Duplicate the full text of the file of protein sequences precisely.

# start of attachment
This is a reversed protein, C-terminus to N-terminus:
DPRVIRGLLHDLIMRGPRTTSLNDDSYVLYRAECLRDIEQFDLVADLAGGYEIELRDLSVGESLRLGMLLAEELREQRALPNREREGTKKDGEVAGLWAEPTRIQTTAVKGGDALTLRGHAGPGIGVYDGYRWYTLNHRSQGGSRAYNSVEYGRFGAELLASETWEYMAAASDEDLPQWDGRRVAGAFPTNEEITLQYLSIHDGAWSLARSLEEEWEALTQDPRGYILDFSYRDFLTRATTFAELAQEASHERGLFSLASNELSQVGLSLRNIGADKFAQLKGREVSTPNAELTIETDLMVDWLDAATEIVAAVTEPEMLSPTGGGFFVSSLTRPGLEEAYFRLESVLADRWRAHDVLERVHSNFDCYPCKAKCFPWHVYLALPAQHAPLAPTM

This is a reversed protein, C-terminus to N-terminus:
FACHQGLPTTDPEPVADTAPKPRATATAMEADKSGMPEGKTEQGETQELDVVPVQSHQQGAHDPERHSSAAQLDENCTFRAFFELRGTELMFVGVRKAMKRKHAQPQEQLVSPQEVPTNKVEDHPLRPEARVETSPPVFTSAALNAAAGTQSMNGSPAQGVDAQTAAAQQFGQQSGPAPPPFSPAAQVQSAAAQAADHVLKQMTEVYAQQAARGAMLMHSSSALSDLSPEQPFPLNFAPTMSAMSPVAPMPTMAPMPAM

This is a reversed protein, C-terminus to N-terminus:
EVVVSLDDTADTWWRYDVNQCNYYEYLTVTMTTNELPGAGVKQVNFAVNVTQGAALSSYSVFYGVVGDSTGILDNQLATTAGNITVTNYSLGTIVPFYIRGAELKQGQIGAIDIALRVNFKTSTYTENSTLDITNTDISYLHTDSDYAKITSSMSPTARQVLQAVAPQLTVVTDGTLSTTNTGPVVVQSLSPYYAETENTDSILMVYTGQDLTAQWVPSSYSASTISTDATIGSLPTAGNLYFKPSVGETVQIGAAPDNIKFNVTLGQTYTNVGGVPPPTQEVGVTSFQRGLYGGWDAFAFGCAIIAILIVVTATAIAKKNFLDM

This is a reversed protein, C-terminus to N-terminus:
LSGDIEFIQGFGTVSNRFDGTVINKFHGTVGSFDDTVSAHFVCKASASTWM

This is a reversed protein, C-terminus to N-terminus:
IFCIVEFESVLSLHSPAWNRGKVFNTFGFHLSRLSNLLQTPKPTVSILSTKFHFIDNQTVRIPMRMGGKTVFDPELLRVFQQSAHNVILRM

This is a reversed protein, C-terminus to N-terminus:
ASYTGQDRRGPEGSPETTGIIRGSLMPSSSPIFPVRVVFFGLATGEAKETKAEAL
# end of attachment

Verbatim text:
This is a reversed protein, C-terminus to N-terminus:
DPRVIRGLLHDLIMRGPRTTSLNDDSYVLYRAECLRDIEQFDLVADLAGGYEIELRDLSVGESLRLGMLLAEELREQRALPNREREGTKKDGEVAGLWAEPTRIQTTAVKGGDALTLRGHAGPGIGVYDGYRWYTLNHRSQGGSRAYNSVEYGRFGAELLASETWEYMAAASDEDLPQWDGRRVAGAFPTNEEITLQYLSIHDGAWSLARSLEEEWEALTQDPRGYILDFSYRDFLTRATTFAELAQEASHERGLFSLASNELSQVGLSLRNIGADKFAQLKGREVSTPNAELTIETDLMVDWLDAATEIVAAVTEPEMLSPTGGGFFVSSLTRPGLEEAYFRLESVLADRWRAHDVLERVHSNFDCYPCKAKCFPWHVYLALPAQHAPLAPTM

This is a reversed protein, C-terminus to N-terminus:
FACHQGLPTTDPEPVADTAPKPRATATAMEADKSGMPEGKTEQGETQELDVVPVQSHQQGAHDPERHSSAAQLDENCTFRAFFELRGTELMFVGVRKAMKRKHAQPQEQLVSPQEVPTNKVEDHPLRPEARVETSPPVFTSAALNAAAGTQSMNGSPAQGVDAQTAAAQQFGQQSGPAPPPFSPAAQVQSAAAQAADHVLKQMTEVYAQQAARGAMLMHSSSALSDLSPEQPFPLNFAPTMSAMSPVAPMPTMAPMPAM

This is a reversed protein, C-terminus to N-terminus:
EVVVSLDDTADTWWRYDVNQCNYYEYLTVTMTTNELPGAGVKQVNFAVNVTQGAALSSYSVFYGVVGDSTGILDNQLATTAGNITVTNYSLGTIVPFYIRGAELKQGQIGAIDIALRVNFKTSTYTENSTLDITNTDISYLHTDSDYAKITSSMSPTARQVLQAVAPQLTVVTDGTLSTTNTGPVVVQSLSPYYAETENTDSILMVYTGQDLTAQWVPSSYSASTISTDATIGSLPTAGNLYFKPSVGETVQIGAAPDNIKFNVTLGQTYTNVGGVPPPTQEVGVTSFQRGLYGGWDAFAFGCAIIAILIVVTATAIAKKNFLDM

This is a reversed protein, C-terminus to N-terminus:
LSGDIEFIQGFGTVSNRFDGTVINKFHGTVGSFDDTVSAHFVCKASASTWM

This is a reversed protein, C-terminus to N-terminus:
IFCIVEFESVLSLHSPAWNRGKVFNTFGFHLSRLSNLLQTPKPTVSILSTKFHFIDNQTVRIPMRMGGKTVFDPELLRVFQQSAHNVILRM

This is a reversed protein, C-terminus to N-terminus:
ASYTGQDRRGPEGSPETTGIIRGSLMPSSSPIFPVRVVFFGLATGEAKETKAEAL